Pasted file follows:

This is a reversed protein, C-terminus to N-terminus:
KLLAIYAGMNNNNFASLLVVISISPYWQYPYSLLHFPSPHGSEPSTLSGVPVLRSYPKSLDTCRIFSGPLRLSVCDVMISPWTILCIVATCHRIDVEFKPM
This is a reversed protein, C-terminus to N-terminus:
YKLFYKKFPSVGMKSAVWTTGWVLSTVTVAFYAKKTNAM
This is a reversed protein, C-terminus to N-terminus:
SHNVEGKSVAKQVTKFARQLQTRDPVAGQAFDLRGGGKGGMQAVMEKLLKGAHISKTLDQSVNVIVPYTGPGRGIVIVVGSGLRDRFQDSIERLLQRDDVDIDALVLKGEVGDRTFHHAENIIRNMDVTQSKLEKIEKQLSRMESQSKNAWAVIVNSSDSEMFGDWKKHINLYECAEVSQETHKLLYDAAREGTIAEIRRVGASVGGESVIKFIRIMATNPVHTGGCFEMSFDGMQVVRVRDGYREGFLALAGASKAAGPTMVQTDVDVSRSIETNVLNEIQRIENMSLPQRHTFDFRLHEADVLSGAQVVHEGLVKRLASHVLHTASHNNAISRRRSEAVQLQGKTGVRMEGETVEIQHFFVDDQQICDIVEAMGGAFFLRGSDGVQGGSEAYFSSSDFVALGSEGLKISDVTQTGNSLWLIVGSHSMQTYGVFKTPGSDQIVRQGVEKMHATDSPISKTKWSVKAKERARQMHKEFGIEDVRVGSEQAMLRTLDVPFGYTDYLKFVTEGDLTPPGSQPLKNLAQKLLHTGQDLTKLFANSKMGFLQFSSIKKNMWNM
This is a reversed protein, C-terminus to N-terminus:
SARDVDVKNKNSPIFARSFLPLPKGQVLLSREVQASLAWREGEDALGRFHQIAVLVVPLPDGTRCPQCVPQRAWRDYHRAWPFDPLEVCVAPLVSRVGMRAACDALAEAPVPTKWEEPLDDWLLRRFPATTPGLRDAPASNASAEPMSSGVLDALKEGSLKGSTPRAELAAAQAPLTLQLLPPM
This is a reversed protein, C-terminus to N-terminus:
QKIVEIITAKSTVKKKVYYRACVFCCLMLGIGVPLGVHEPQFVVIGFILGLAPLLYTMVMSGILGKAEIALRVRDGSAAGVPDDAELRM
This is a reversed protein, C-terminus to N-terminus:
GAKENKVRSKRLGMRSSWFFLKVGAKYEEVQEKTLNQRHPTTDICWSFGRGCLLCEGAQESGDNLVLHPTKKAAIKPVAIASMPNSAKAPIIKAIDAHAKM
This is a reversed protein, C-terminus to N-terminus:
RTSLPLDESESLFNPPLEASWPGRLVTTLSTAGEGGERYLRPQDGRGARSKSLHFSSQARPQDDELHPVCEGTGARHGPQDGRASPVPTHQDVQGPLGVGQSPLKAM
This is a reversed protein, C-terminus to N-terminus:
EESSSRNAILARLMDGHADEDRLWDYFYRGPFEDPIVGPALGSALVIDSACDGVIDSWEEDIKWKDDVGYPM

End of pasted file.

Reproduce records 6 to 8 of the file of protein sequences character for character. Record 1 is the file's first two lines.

This is a reversed protein, C-terminus to N-terminus:
GAKENKVRSKRLGMRSSWFFLKVGAKYEEVQEKTLNQRHPTTDICWSFGRGCLLCEGAQESGDNLVLHPTKKAAIKPVAIASMPNSAKAPIIKAIDAHAKM
This is a reversed protein, C-terminus to N-terminus:
RTSLPLDESESLFNPPLEASWPGRLVTTLSTAGEGGERYLRPQDGRGARSKSLHFSSQARPQDDELHPVCEGTGARHGPQDGRASPVPTHQDVQGPLGVGQSPLKAM
This is a reversed protein, C-terminus to N-terminus:
EESSSRNAILARLMDGHADEDRLWDYFYRGPFEDPIVGPALGSALVIDSACDGVIDSWEEDIKWKDDVGYPM